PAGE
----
News Brief

Explained: How Taiwan Has Come Up With The Strongest Resistance To Covid-19 

Swarajya Staff

Mar 06, 2020, 03:39 PM | Updated 03:39 PM IST

Source: Twitter
Source: Twitter
  • Being extra prepared, extra early appears to have paid off for Taiwan.
  • When the Chinese city Wuhan became overwhelmed by the Covid-19 cases in December, it was expected that very soon Taiwan will also experience a bad outbreak.

    However, despite sitting near Japan, China and South Korea, three countries with bad outbreaks of the deadly coronavirus, Taiwan has reported only 42 cases, and one death till now, far less than China, with more than 80,000 cases and more than 2,900 deaths.

    “..most people originally figured Taiwan was going to be miserable this time because of ties with mainland China are so close, and that it couldn’t be avoided,” You Ying-lung, chairman of the Taiwanese Public Opinion Foundation polling agency, was quoted as saying.

    “But as the things became clear, it turned out Taiwan wasn’t so miserable and in fact compared to other countries in the world, it’s got the best performance,” he added.

    Taiwan’s pro-active approach paid off

    The analysts credit the Taiwanese government for extra early, effective preparedness, which reportedly is also the reason behind a jump in the President Tsai Ing-wen’s approval rating.

    Early on, the government put up an efficient checking system for the passengers coming from China, and also, before most other Asian countries, cut off the flights from much of China.

    On 31 December, the Centres for Disease Control (CDC) started onboard quarantine of all direct flights from Wuhan. According to the CDC, by 9 January it had “inspected” 14 flights with 1,317 passengers and attendants.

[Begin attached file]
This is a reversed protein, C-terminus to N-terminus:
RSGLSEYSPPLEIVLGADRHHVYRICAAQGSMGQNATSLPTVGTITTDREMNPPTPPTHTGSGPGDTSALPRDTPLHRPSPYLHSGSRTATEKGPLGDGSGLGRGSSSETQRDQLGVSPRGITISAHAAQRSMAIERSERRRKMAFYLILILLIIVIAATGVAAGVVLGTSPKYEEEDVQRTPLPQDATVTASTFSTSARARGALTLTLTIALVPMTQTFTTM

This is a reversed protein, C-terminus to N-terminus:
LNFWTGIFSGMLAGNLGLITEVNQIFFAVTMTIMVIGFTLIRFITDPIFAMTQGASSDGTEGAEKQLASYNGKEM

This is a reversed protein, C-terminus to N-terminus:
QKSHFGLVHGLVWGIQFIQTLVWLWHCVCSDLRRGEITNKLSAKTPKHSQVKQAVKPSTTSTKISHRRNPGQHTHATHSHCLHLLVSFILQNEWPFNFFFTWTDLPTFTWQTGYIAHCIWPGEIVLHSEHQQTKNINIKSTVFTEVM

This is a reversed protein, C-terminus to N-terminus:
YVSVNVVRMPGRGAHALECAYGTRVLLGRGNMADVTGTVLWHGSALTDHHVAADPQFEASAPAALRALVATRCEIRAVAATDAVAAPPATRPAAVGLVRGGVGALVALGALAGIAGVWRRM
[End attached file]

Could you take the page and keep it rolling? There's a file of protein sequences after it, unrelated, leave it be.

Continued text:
In February, the Taiwan government began to ration facemask purchases to avoid a scarcity caused by panic-buying.

    Today, almost every public building in Taipei offers hand sanitisers, and many, like schools, make everyone entering the premises to be checked for fever.

    Taiwan’s public schools resumed classes just two weeks later than scheduled after a break in February.

    Effective communication and transparency plays an important role in building the trust and arresting panic.

    The CDC announces new cases every day, including the details on how new patients might have gotten sick and who else they could have infected.

    It’s clear that Taiwan has learnt from its past experience.

    Seventeen years ago, the SARS (Severe Acute Respiratory Syndrome) virus, also originating in China, took 73 lives in Taiwan.

    After controlling the virus spread, the next battle for the Taiwan government is to minimise the economic impact of the outbreak.

    Lack of flights has caused tourism revenue to slump. Local events were also cancelled. The production slowed down as workers stayed home to save themselves from getting infected. The Taiwanese economy was hit as it is well-connected with the Chinese economy.

    The government is reportedly planning to come out with discount vouchers after the virus is controlled to encourage spending, while last month, the Taiwanese parliament approved a $1.96 billion stimulus package to support companies which suffered losses due to the outbreak.

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